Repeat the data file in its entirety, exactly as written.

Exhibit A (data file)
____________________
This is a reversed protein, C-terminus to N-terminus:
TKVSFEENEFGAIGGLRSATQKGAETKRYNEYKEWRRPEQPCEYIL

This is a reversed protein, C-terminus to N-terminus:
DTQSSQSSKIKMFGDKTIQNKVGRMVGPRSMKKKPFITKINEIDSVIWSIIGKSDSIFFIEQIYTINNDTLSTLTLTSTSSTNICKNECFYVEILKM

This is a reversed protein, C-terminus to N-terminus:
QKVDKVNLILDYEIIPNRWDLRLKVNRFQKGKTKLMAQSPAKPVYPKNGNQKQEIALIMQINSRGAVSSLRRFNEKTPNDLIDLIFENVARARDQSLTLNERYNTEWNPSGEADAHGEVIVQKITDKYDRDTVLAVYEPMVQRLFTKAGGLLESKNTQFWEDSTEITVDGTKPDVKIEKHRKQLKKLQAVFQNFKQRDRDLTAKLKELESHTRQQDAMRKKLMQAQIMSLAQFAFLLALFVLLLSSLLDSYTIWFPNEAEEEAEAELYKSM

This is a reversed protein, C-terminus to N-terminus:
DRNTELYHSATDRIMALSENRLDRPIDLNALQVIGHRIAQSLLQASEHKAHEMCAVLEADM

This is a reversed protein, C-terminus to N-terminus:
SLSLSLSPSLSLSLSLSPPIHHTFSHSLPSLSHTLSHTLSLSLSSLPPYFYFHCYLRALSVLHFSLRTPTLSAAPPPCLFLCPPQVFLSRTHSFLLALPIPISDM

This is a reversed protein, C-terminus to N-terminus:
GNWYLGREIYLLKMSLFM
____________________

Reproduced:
This is a reversed protein, C-terminus to N-terminus:
TKVSFEENEFGAIGGLRSATQKGAETKRYNEYKEWRRPEQPCEYIL

This is a reversed protein, C-terminus to N-terminus:
DTQSSQSSKIKMFGDKTIQNKVGRMVGPRSMKKKPFITKINEIDSVIWSIIGKSDSIFFIEQIYTINNDTLSTLTLTSTSSTNICKNECFYVEILKM

This is a reversed protein, C-terminus to N-terminus:
QKVDKVNLILDYEIIPNRWDLRLKVNRFQKGKTKLMAQSPAKPVYPKNGNQKQEIALIMQINSRGAVSSLRRFNEKTPNDLIDLIFENVARARDQSLTLNERYNTEWNPSGEADAHGEVIVQKITDKYDRDTVLAVYEPMVQRLFTKAGGLLESKNTQFWEDSTEITVDGTKPDVKIEKHRKQLKKLQAVFQNFKQRDRDLTAKLKELESHTRQQDAMRKKLMQAQIMSLAQFAFLLALFVLLLSSLLDSYTIWFPNEAEEEAEAELYKSM

This is a reversed protein, C-terminus to N-terminus:
DRNTELYHSATDRIMALSENRLDRPIDLNALQVIGHRIAQSLLQASEHKAHEMCAVLEADM

This is a reversed protein, C-terminus to N-terminus:
SLSLSLSPSLSLSLSLSPPIHHTFSHSLPSLSHTLSHTLSLSLSSLPPYFYFHCYLRALSVLHFSLRTPTLSAAPPPCLFLCPPQVFLSRTHSFLLALPIPISDM

This is a reversed protein, C-terminus to N-terminus:
GNWYLGREIYLLKMSLFM